Soccer

Former Brazil coach explains what makes Liverpool’s Roberto Firmino so special

Former Brazil coach Sylvinho was sent on a mission to watch Roberto Firmino back in 2016 and immediately fell in love with the Liverpool star.

The 28-year-old joined the Reds in 2015 after moving from Hoffenheim and has gone on to become of the world's best No 9s.

Competition on the international stage is fierce with the likes of Neymar and Gabriel Jesus also commanding starting berths.

But Sylvinho, who played for Arsenal and Manchester City during his career, was unbelievably impressed by Firmino having been sent on a mission by Brazil boss Tite.

He said: "When I started working with the national team in 2016, the manager told me: 'there's a Burnley v Liverpool that it would be good if you could go to'. It wasn't easy to get to Burnley from Milan, but it was worth it – he was incredible.

"The ball's on the other side of the pitch and you see the way he moves, the way he's looking to get away from defenders, the generosity with which he connects with team-mates.

"I left there in love with him. I went to Rio to do the report, and Tite said to me: 'you're in love, I can see it'.

Firmino has 44 caps and has scored 13 times during an international career that has seen him win last summer's Copa America.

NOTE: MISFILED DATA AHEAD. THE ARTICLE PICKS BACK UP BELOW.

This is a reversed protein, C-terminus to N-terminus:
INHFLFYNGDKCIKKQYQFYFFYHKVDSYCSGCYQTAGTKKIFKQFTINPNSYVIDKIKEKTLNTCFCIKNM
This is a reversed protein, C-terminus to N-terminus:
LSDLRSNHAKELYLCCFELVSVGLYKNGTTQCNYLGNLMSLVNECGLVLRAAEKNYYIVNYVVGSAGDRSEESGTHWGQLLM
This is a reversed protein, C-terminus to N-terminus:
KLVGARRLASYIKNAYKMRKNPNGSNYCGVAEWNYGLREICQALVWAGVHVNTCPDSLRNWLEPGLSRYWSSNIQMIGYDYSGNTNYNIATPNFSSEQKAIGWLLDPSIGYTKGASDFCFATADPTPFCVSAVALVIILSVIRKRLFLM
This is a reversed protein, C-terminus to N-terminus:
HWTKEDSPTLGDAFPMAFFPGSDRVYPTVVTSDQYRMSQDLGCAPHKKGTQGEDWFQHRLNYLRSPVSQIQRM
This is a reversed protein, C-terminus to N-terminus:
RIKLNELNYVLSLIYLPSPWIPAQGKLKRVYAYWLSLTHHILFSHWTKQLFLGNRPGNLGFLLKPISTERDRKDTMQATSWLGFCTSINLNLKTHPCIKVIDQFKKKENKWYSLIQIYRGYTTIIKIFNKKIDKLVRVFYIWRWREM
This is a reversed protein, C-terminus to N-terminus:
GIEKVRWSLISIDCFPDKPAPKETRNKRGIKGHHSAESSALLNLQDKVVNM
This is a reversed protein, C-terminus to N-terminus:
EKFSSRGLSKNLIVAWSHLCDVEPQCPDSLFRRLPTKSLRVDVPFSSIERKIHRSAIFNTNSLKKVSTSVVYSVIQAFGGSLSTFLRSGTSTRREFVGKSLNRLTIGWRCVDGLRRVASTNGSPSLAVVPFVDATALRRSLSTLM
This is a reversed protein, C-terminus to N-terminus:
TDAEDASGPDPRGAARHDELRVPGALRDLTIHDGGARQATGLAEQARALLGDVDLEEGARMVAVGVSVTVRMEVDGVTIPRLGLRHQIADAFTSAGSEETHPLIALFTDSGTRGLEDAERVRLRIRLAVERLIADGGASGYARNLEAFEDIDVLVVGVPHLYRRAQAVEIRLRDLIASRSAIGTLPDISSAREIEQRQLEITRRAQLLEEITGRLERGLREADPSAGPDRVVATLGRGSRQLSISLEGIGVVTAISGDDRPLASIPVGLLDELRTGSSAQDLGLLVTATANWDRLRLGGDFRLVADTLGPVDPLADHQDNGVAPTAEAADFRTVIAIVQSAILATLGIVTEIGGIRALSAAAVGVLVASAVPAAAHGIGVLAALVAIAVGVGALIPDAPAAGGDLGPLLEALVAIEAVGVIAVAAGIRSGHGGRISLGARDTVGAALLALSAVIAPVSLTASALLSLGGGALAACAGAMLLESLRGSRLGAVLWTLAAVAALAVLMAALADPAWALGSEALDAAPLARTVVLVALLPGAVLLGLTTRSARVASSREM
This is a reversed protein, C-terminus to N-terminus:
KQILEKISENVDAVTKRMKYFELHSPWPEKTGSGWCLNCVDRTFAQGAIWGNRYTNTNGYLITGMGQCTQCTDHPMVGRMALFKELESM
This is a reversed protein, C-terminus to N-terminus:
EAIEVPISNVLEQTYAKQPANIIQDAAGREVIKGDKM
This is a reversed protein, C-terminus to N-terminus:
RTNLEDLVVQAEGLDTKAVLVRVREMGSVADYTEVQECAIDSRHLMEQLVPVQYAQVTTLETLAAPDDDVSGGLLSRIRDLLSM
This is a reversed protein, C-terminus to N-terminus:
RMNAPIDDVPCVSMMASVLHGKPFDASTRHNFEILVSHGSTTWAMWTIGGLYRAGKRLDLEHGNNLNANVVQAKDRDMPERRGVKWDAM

Sylvinho, who waxed lyrical about his compatriot, spent time as Tite's No 2 and has ambitions to one day lead the Brazilian national team.

He has dived into management having previously taken charge of Lyon before being shown the door after less than six months.

The 46-year-old played under Pep Guardiola in the latter part of his career and has always been impressed with the methods and tactics he chose to employ.

"It's not just the possession of the ball," he said.

"At Barcelona he gave us an aggressiveness; the hunger to say "f***, that ball is mine, I'm going to win it!" It's the work ethic and the passion he inspires.

"You can pin a methodology up on the dressing room wall but how to get players to put it into action? The answer is work, lots of work."

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